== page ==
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Oracle

Posted January 10, 2013

A Tale of Two Indexes

By David Fitzjarrell

A fairly common question recently appeared in an Oracle-related newsgroup; the question was titled 'index didn't work' and was presented thus: "a table TEST,includes two columns:c_1(number not null),c_2(varchar2(255));10 rows inserted;create independent index on each column,then i query:select c_1 from TEST,explain plan report:index full scan,that's right.next,i query:select c_2 from TEST,explain plan report:table access full.why?"

Okay, that's a bit difficult to read so let's re-word it a bit:

A table, TEST, contains two columns, defined as follows:

c_1 number not null
c_2 varchar2(255)

Ten rows are inserted into this table and single-column indexes are created. Querying the data with the following statement:

select c_1 from test;

produces an index full scan path. Changing the query to:

select c_2 from test;

produces a full table scan path. Both columns have an index; why isn't the index for the second column used for the above query?

So why isn't that index used? It all comes down to ... [ominous musical interlude here] ... NULLs.

You read correctly, NULLs.

In an Oracle database, entirely NULL keys are not indexed in conventional index structures (b-tree indexes); I consider a function-based index a special case of this, which can index NULL keys provided the function used 'translates' NULLs to a non-null value. Bitmap indexes, on the other hand, do index NULLs by default; unfortunately for the questioner the indexes created aren't bitmap indexes. So, why are NULLs at fault here? Let's look at the table definition again and see.

SQL> desc test
 Name                                      Null?    Type
 ----------------------------------------- -------- ---------------------------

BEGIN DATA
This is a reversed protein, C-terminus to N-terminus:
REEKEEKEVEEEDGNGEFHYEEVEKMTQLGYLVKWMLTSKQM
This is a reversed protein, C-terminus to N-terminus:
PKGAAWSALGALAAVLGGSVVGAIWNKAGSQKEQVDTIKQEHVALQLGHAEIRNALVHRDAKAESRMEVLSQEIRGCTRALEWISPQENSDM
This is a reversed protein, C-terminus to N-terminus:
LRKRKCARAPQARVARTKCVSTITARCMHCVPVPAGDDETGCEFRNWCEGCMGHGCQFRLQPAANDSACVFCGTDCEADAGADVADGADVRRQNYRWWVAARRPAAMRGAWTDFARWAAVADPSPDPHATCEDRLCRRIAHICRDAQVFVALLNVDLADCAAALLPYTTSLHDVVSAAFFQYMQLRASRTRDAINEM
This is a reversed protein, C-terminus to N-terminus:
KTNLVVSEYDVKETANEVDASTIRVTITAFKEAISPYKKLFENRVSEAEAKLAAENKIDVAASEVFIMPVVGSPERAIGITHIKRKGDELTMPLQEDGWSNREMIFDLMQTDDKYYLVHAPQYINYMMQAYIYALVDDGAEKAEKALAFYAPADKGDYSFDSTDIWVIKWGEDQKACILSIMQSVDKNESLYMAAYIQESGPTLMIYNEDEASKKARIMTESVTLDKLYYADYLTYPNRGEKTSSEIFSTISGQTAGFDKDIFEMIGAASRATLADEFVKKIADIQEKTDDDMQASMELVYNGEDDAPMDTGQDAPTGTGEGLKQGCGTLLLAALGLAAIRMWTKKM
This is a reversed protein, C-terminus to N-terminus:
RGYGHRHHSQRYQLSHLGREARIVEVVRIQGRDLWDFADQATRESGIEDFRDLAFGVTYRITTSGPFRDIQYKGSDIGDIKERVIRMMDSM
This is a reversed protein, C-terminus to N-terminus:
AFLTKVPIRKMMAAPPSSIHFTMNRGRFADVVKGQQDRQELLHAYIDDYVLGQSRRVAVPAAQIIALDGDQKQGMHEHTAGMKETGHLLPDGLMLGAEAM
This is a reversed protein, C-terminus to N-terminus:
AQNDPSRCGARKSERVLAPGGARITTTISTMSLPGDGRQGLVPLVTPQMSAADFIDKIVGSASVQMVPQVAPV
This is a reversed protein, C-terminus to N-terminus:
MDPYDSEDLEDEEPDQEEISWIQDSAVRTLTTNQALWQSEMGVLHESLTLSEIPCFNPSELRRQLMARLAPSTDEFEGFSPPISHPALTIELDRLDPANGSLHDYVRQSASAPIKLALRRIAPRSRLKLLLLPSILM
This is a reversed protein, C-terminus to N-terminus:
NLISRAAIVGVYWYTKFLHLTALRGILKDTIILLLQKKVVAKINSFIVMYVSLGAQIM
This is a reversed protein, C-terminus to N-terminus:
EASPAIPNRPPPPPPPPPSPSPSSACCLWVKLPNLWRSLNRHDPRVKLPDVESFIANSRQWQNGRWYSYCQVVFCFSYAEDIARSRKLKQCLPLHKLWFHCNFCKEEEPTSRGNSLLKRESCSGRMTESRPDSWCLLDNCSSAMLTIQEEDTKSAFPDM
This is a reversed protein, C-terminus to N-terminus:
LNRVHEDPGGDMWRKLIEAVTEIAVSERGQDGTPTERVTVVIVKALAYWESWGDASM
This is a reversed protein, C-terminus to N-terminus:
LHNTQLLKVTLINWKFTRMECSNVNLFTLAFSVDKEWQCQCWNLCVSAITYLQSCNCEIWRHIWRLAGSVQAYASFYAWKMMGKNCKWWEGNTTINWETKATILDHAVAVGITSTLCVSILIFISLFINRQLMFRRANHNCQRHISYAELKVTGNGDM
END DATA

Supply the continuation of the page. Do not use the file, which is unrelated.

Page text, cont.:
C_1                                       NOT NULL NUMBER
 C_2                                                VARCHAR2(255)

SQL>

Column c_1 is declared not null, thus there can never be a NULL value in that field, THUS an index keyed on that column is guaranteed to contain all values of that column. Oracle can, and will, use only an index created against not null columns to return query results, if that index satisfies the select list as all values will be present; the associated table will never be accessed in such cases. Contrast that to column c_2, which is nullable. It doesn't matter that the column doesn't contain any NULL values when the index is created, the fact remains that the column CAN contain NULLs. This, then, prevents Oracle from using the index to retrieve the data from that column since it's possible to miss any NULL values stored there. The only way to ensure Oracle returns all values from c_2 is to perform a full table scan.

Let's look at an example of this in action:

SQL> create table test1(
  2        c_1 number not null,
  3        c_2 varchar2(255)
  4  );

Table created.

SQL>
SQL> begin
  2        for i in 1..10 loop
  3         insert into test1
  4         values (i, 'Test '¦¦i);
  5        end loop;
  6
  7        commit;
  8  end;
  9  /

PL/SQL procedure successfully completed.

SQL>
SQL> create index test1_c_1
  2  on test1(c_1);

Index created.

SQL>
SQL> create index test1_c_2
  2  on test1(c_2);

Index created.

SQL>
SQL> set autotrace on
SQL>
SQL> select c_1 from test1;

       C_1
----------
         1
         2
         3
         4
         5
         6
         7
         8
         9
        10

10 rows selected.


Execution Plan
----------------------------------------------------------
Plan hash value: 2941126162

------------------------------------------------------------------------------
 Id   Operation         Name       Rows   Bytes  Cost (%CPU) Time
------------------------------------------------------------------------------
   0  SELECT STATEMENT                10    130      1   (0) 00:00:01
   1   INDEX FULL SCAN  TEST1_C_1     10    130      1   (0) 00:00:01
------------------------------------------------------------------------------

Note
-----
   - dynamic sampling used for this statement


Statistics
----------------------------------------------------------
          5  recursive calls
          0  db block gets
         11  consistent gets
          0  physical reads
          0  redo size
        284  bytes sent via SQL*Net to client
        246  bytes received via SQL*Net from client
          2  SQL*Net roundtrips to/from client
          0  sorts (memory)
          0  sorts (disk)
         10  rows processed

SQL>
SQL> select c_2 from test1;

C_2
--------------------------------------------------------------------------------
Test 1
Test 2
Test 3
Test 4
Test 5
Test 6
Test 7
Test 8
Test 9
Test 10

10 rows selected.


Execution Plan
----------------------------------------------------------
Plan hash value: 3852271815

---------------------------------------------------------------------------
 Id   Operation          Name   Rows   Bytes  Cost (%CPU) Time
---------------------------------------------------------------------------